First care home residents to receive Covid vaccine identified, council says

Healthcare cure concept with a hand in blue medical gloves holding Coronavirus, Covid 19 virus, vaccine

Coronavirus vaccines will begin to be rolled out this week. - Credit: Adobe Stock

Work has taken place over the weekend to identify the care home residents, health workers and vulnerable people in Norfolk who will be first to get the coronavirus vaccine.

The Norfolk and Norwich University Hospital and the James Paget University Hospital in Gorleston have been identified as hubs where the vaccine will be stored and administered.

And Norfolk County Council said they were expecting the vaccinations to start arriving in the county on Tuesday.

But council leaders urged against complacency when the vaccines do begin to be rolled out - stressing it remains crucial that people in Norfolk continue to adhere to restrictions to stem the spread of the virus.

Norfolk county councillor and cabinet member for adult social care Bill Borrett. Picture: Matthew Us

Bill Borrett, Norfolk County Council cabinet member for adult social care - Credit: Matthew Usher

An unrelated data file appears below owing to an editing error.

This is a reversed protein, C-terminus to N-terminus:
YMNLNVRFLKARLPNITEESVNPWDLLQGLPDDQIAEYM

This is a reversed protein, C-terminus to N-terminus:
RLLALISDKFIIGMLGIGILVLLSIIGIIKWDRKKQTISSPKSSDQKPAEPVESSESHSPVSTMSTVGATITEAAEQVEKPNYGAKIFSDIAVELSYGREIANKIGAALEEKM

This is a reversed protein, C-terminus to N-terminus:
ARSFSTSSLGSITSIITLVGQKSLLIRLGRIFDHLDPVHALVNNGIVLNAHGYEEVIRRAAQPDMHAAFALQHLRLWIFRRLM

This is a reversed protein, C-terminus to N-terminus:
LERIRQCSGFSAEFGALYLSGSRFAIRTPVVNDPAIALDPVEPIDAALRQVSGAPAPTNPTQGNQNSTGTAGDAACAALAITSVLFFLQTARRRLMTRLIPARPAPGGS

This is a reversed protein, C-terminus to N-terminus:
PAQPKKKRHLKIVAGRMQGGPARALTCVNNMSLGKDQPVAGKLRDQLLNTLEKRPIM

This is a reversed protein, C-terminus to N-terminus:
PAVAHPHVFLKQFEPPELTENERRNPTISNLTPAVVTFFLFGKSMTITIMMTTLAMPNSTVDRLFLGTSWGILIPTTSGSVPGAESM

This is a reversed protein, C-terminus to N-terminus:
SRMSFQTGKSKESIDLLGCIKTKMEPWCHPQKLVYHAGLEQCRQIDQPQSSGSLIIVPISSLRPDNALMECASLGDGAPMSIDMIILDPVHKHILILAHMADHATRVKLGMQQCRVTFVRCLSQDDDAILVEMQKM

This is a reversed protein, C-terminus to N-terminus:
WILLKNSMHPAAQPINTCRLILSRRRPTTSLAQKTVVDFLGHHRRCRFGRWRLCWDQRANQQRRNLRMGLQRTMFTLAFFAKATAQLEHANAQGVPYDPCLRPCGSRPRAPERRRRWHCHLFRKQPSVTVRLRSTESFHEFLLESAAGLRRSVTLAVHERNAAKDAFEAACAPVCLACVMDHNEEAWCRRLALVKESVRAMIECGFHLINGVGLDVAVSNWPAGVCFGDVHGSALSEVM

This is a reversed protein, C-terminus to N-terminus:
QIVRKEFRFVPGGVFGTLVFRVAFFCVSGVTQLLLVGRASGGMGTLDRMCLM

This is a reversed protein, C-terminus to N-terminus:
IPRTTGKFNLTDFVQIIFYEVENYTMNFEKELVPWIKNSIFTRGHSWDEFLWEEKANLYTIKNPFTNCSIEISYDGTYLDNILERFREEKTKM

Bill Borrett, cabinet member for adult social care, said: "I really do welcome the arrival of the vaccine here in Norfolk, which is tomorrow, I believe.

"We are very lucky to have two vaccination hubs at the Norfolk and Norwich and the James Paget hospitals, where they have facilities to store the vaccinations.

"It is really important that the minister Helen Whatley has managed to ensure that care home residents, care workers and vulnerable people are the initial priorities.


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"Staff in adult social care have been working this weekend with care home providers to identify people for appointments, which we hope will begin in the hospitals very shortly.

"I do urge all residents, that when you are called for an appointment, please do take up the vaccine."

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Mr Borrett said care staff were facing "huge" extra pressures, not only in planning for the vaccine, but at a time when 250 residents and 400 staff were affected by outbreaks in homes.

He said: "I do thank all care workers for their hard work. We and the council will continue to support them with advice and, as we have done since the beginning of the outbreak, financial support."

But he also urged people against complacency, despite the hope offered by the vaccine's roll-out.

He said: "We are not out of this yet. The vaccine will take some months to roll out and we do need the spread of the virus to lesson and for life to return to normal."

He said outbreaks in communities would still affect care homes, so he urged people to keep complying with restrictions.

He said people should not take risks and continue social distancing, washing hands and wearing face coverings.

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